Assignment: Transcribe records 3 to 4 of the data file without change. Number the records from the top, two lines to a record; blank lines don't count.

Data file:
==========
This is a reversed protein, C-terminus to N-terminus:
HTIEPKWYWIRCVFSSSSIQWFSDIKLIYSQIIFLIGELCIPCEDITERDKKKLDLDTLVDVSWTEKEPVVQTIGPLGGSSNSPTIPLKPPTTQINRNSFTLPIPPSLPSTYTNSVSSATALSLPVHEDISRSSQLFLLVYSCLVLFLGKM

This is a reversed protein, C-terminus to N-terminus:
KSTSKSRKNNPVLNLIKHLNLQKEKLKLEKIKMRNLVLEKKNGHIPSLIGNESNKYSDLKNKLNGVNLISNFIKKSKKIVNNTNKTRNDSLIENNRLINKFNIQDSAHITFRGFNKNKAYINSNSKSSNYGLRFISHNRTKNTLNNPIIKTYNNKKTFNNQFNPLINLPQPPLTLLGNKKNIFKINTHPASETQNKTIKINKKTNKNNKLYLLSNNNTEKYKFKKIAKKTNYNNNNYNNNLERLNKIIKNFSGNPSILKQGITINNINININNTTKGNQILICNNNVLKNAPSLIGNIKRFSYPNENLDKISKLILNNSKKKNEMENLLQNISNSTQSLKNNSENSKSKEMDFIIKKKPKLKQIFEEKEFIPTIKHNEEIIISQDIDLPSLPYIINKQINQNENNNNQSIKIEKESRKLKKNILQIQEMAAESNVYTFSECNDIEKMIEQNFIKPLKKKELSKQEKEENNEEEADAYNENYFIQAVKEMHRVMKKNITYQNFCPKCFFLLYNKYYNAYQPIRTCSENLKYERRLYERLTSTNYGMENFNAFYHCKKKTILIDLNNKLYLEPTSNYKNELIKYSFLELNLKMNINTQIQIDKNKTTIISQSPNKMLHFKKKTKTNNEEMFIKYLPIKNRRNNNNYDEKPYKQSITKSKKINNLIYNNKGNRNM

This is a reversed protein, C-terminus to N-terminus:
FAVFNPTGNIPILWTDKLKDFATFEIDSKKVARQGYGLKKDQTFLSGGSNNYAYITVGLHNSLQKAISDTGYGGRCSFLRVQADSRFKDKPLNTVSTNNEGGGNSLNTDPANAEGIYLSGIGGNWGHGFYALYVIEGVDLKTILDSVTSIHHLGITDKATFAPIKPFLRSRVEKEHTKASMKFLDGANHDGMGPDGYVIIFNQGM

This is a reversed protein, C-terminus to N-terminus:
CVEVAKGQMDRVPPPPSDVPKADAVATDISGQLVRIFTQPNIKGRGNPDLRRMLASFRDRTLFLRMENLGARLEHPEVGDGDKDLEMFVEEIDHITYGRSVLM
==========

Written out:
This is a reversed protein, C-terminus to N-terminus:
FAVFNPTGNIPILWTDKLKDFATFEIDSKKVARQGYGLKKDQTFLSGGSNNYAYITVGLHNSLQKAISDTGYGGRCSFLRVQADSRFKDKPLNTVSTNNEGGGNSLNTDPANAEGIYLSGIGGNWGHGFYALYVIEGVDLKTILDSVTSIHHLGITDKATFAPIKPFLRSRVEKEHTKASMKFLDGANHDGMGPDGYVIIFNQGM

This is a reversed protein, C-terminus to N-terminus:
CVEVAKGQMDRVPPPPSDVPKADAVATDISGQLVRIFTQPNIKGRGNPDLRRMLASFRDRTLFLRMENLGARLEHPEVGDGDKDLEMFVEEIDHITYGRSVLM